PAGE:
Members of both organizations also lamented the overall declining number of vocations to the priesthood and religious life, especially among African-Americans. With fewer vocations, it also means fewer opportunities for African-Americans to assume leadership positions in the church.

    "Over the years we have made recommendations to get priests named (bishops).... But it seems as if the church is much more concerned about the Hispanic community than they are about the black community," Father Benz said.

    Having more African-Americans in leadership, especially as bishops, would help with evangelization, Father Benz added.

    The New Orleans gathering will give participants a chance to reflect on such questions. Attendees also will honor past and present leaders, those whom Father Taylor called "exemplars."

    He said rather than honor one person with an award, 50 exemplars have been identified and will be identified at the gathering.

    The honor will serve to show not just where the organizations have been, but, Father Taylor said, to but hopefully will inspire members to carry on their legacy to achieve full acceptance in church and society.

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    Follow Sadowski on Twitter: @DennisSadowski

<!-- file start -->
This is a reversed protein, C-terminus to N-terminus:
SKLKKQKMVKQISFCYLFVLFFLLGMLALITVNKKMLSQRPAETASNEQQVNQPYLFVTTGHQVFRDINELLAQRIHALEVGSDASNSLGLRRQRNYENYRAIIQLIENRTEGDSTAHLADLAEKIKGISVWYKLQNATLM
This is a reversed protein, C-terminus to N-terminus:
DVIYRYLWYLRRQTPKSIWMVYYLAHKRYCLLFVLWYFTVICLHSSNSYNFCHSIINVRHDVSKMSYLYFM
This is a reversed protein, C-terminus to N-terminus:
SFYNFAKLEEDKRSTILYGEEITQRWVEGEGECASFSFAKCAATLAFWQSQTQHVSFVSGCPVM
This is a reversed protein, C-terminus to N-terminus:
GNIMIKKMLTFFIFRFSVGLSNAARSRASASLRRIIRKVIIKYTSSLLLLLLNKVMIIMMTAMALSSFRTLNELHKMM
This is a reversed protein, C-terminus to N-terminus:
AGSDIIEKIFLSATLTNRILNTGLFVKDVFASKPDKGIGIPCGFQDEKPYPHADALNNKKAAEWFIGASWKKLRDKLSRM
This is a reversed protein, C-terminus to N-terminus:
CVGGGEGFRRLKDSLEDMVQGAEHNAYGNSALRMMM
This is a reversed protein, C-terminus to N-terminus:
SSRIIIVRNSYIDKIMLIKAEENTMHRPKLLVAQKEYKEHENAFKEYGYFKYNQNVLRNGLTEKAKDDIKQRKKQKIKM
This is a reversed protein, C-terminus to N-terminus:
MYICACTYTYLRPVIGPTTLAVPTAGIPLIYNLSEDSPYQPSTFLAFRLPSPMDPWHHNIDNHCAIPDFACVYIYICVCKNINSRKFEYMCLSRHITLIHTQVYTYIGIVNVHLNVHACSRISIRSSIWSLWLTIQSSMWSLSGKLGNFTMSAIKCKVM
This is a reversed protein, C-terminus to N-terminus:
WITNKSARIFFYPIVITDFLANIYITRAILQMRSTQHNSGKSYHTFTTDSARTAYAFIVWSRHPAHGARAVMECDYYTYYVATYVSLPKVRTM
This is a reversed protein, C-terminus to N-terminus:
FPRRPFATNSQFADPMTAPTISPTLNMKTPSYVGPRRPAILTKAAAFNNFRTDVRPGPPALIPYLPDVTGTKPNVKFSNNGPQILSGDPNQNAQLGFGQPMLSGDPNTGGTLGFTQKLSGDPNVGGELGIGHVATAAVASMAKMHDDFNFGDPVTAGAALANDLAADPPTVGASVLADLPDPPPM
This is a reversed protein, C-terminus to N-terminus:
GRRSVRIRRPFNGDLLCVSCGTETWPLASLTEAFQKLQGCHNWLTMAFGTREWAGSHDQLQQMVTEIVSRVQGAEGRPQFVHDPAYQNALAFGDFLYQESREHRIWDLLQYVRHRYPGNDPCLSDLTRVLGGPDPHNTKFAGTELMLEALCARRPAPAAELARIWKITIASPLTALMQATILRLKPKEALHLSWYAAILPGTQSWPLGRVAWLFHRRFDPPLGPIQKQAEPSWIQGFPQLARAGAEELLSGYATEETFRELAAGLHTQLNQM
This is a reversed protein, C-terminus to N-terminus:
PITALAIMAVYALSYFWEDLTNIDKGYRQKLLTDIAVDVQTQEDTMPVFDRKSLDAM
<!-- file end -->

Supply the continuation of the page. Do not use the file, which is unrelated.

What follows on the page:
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    Copyright © 2018 Catholic News Service/U.S. Conference of Catholic Bishops. All rights reserved. Republishing or redistributing of CNS content, including by framing or similar means without prior permission, is prohibited. You may link to stories on our public site. This copy is for your personal, non-commercial use only. To request permission for republishing or redistributing of CNS content, please contact permissions at

  7. IMAGE: CNS photo/Chaz Muth

    By Rhina Guidos

    MCALLEN, Texas (CNS) -- The journey for many of the new migrants entering the U.S. near the border town of McAllen involves a mix of hardship and blessings.

    Having made the treacherous trip through the desert landscape and across the border, the lucky ones find themselves welcomed with food, water and human warmth at a Catholic-run humanitarian center in downtown McAllen.

    But having just conquered the life-changing crossing, many of the migrants also find themselves immediately facing an unknown world and future ahead.

    Though many bishops come to know many immigrants in the dioceses where they serve, except for the bishops along the border, few prelates witness that initial phase of the immigration journey that a group of bishops was privy to in early July. 

    They fed and spoke with a group of newly arrived immigrants to the U.S. at a Catholic Charities center and visited the controversial facilities where migrant children and teens have gotten their first taste of the U.S. -- in detention -- while temporarily separated from family. The bishops gave them rosaries and Bibles following a Mass they celebrated at one of the centers.

    With their actions of charity and faith, they inserted themselves into the heart of the radioactive immigration debate the United States is experiencing, and one in which some Catholics remain aligned with political party ideology rather than with what the church is saying on the topic.